Disparities in the Distribution of Blue Chip Recruits and NFL Players
Comparing the distribution of Blue Chip recruits to the home states of NFL players.
I've been following college football recruiting since I was in college, which was long before the current era of Internet recruiting sites (which really started in earnest in 1999). My interest in geography and demographic data goes back even farther; I can remember perusing atlases and almanacs when I was in third grade. Lately I've been exploring the intersection of those two interests by using another: data science and statistics. If that sounds horrifyingly geeky and dull to you, hit Back on your browser a couple times. If not, read on.
Recently I published an article at SBNation's Football Study Hall, the excellent college football analytics site run by Bill Connelly, exploring the geographical distribution of Blue Chip college football recruits across the US and how that data compared to population data and the home states of current NFL players. It wasn't a totally original idea, it was really an update and extension of an earlier article I had written nearly five years ago.
While the article had a lot of data on Blue Chip production by state, both on a gross basis and adjusted for population, the key takeaway was the map shown below. This map was the result of comparing the differences between Blue Chip recruits per capita for each state (over the 2006-2018 recruiting cycles) and the per capita production of NFL players (based on current rosters). Now, that is a little bit of a sloppy comparison, because one data set covers 13 years and the other is just a snapshot in time, but I also ran the comparison for just four years (2009-2013) and the results were similar. I then eliminated states with less than five current NFL players and converted the differences in per capita rates into Z scores (standard deviations from the mean for the US).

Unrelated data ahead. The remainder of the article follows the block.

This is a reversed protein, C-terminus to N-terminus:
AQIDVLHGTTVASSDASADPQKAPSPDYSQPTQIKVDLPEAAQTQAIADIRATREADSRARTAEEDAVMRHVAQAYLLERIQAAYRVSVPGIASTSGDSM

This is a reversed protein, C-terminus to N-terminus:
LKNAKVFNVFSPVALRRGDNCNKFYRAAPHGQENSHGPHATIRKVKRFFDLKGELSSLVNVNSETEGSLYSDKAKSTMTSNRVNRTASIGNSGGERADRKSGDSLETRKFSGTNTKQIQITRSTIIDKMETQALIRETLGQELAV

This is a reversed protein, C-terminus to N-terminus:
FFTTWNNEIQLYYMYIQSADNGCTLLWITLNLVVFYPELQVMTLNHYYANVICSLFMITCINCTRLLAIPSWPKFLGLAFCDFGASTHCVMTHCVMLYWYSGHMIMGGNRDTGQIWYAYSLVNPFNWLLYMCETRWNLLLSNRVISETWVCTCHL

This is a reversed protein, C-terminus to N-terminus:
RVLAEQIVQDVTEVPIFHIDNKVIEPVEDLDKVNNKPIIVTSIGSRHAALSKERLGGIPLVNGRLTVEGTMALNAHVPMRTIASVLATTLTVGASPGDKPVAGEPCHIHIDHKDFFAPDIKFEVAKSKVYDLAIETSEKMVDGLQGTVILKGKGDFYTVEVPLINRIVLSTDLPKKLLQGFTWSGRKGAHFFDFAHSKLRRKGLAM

The states shaded in varying hues of blue had proportionally more NFL players than Blue Chip recruits, while the ones in red tones had proportionally fewer. Cases where the outcome was statistically uncertain are in grey.
It isn't surprising that some states are significantly over- or under-represented. It would be more surprising if outliers like that didn't exist. But the geographical clustering is very interesting and likely indicative of some kind of systematic bias in the recruiting rankings.
The fact the overestimated states are mostly clustered in the South of the US and correlate highly with states where the per capita production of both Blue Chip college talent and NFL players is above average is de facto evidence of some kind of bias. Determining the exact source(s) of that bias is a far more difficult problem to solve than identifying that one exists. Testing different hypotheses on the potential source of the bias is really beyond the scope of what I am interested in or able to accomplish, but I do have a few thoughts on why it exists.
While the quote may be apocryphal, when the infamous criminal Willie Sutton was asked why he robbed banks, he was reported to have replied: "Because that's where the money is". I think that goes a long way towards explaining why the talent in the most talent-rich states appears to be systematically over-estimated.
The consumer-facing recruiting services are not insignificant businesses, but they don't have unlimited budgets. Scouts and reporters from these services can't attend enough games or visit enough practices to get a good understanding of all of the talent in the country or even in a single region or state. Instead, they tend to attend regional scouting combines, 7-on-7 tournaments, and marquee match-ups between very talented teams. As a result, those scouts have more access and exposure to players on teams that are very talented and to players that attend camps and 7-on-7 tournaments. This has a self-reinforcing effect: they tend to overestimate the talent levels in locales that are relatively rich in talent and football-focused, and to underestimate talent levels in those that are not.
There may also be a bit of a commercial bias at play. While I don't have any data to back it up, I feel quite sure that there are far more people willing to pay $120/year to read about college football recruiting in Texas and SEC country than there are in the Rust Belt, Midwest, or West. Whether conscious or not, I think this logically tends to result in a bit of "grade inflation" for recruits in regions where interest is higher.